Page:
Having given the reader a description of the "The Wickedest Man in New York" we must now introduce him to Mr. Christopher Burns, or, as he is familiarly called, Kit Burns, the compeer of the noted John Allen. In walking through Water street, you will notice a plain brick building, rather neater in appearance than those surrounding it. The lower part is painted green, and there is a small gas lamp before the door. The number, 273, is very conspicuous, and you will also notice the words over the door, rather the worse for exposure to the weather, "Kit Burns," "Sportsman's Hall"
The ostensible business of Kit Burns, is that of a tavern keeper, and it is said that his house is well kept for one of its class. The bar does a thriving business, and is well stocked with the kind of liquor used in Water street.
Attached to the tavern, however, are the prinicpal attractions of the place to those who frequent it. These are the rat and dog pits.
THE RAT PIT.
Rats are plentiful along the East River, and Burns has no difficulty in procuring as many as he desires. These and his dogs furnish the entertainment, in which he delights. The principal room of the house is arranged as an amphitheatre. The seats are rough wooden benches, and in the centre is a ring or pit, enclosed by a circular wooden fence, several feet high. A number of rats are turned into this pit, and a dog of the best ferret stock is thrown in amongst them. The little creature at once falls to work to kill the rats, bets being made that she will destroy so many rats in a given time. The time is generally "made" by the little animal, who is well known to, and a great favorite with, the yelling blasphemous wretches who line the benches. The performance is greeted with shouts, oaths, and other frantic demonstrations of delight.
Some of the men will catch up the dog in their arms, and press it to their bosom in a frenzy of joy, or kiss it as if it were a human being, unmindful or careless of the fact that all this while the animal is smeared with the blood of its victims. The scene is disgusting beyond description.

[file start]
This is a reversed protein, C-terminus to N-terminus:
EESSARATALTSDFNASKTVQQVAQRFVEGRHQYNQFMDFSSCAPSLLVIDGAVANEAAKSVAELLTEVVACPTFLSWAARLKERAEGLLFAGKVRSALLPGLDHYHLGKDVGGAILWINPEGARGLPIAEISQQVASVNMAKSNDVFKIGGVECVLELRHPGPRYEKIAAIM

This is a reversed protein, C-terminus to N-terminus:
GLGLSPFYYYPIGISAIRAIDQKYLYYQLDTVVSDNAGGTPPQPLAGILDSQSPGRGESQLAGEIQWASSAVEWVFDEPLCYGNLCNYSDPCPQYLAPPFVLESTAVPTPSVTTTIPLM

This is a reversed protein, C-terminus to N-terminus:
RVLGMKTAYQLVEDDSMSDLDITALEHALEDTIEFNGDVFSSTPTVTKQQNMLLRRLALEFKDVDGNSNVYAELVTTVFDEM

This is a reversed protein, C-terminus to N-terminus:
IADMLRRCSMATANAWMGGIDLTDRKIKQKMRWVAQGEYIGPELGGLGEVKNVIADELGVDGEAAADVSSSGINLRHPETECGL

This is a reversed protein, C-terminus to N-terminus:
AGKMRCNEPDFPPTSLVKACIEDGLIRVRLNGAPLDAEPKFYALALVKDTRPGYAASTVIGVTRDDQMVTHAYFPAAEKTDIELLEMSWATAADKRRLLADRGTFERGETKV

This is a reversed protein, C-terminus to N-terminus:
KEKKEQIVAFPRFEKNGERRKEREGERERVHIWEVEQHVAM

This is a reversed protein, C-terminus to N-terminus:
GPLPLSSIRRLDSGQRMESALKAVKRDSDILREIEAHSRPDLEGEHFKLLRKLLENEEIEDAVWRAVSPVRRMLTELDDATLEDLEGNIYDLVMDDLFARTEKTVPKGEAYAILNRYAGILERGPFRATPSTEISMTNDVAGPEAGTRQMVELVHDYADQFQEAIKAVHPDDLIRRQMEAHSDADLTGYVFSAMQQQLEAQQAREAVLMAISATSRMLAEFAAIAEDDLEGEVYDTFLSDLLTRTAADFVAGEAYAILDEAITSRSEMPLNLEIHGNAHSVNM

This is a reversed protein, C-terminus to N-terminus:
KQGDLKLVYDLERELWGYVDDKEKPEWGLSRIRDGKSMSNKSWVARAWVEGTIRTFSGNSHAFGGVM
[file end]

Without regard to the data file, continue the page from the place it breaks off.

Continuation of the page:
THE DOG FIGHTS.
Kit Burns is very proud of his dogs, and his cellar contains a collection of the fiercest and most frightfully hideous animals to be found in America. They are very docile with their owner, and seem really fond of him. They are well fed and carefully tended, for they are a source of great profit to their owner.
Notice is given that at such a time there will be a dog fight at "Sportsman's Hall," and when that time arrives the roughs and bullies of the neighborhood crowd the benches of the amphitheatre. A more brutal, villainous-looking set it would be hard to find. They are more inhuman in appearance than the dogs.
Two huge bull-dogs, whose keepers can hardly restrain them, are placed in the pit, and the keeper or backer of each dog crouches in his place, one on the right hand, the other on the left, and the dogs in the middle. At a given signal, the animals are released, and the next moment the combat begins. It is simply sickening. Most of our readers have witnessed a dog fight in the streets. Let them imagine the animals surrounded by a crowd of brutal wretches whose conduct stamps them as beneath, the struggling beasts, and they will have a fair idea of the scene at Kit Burns's......
Dog Fight at Kit Burns's
The Fourth Ward:
Life and Death in New York, 1860-1870
Primary Source Collection 6:
Descriptions of Fourth Ward Saloons
6.2: James Dabney McCabe, excerpt from, "The Wickedest Man in New York", chapter 36 of Secrets of the Great City (Philadelphia: Jones Brothers, 1868) 6.3: McCabe, excerpt from "Kit Burns's," chapter 44 in Ibid.
|Sportsman's Hall||"Sportsmen" were neither athletes nor hunters. The term was applied to men involved in the "sporting life" of drinking, gambling, whoring, and other disreputable activities. The building is still standing.||Click here to see a picture of the building today|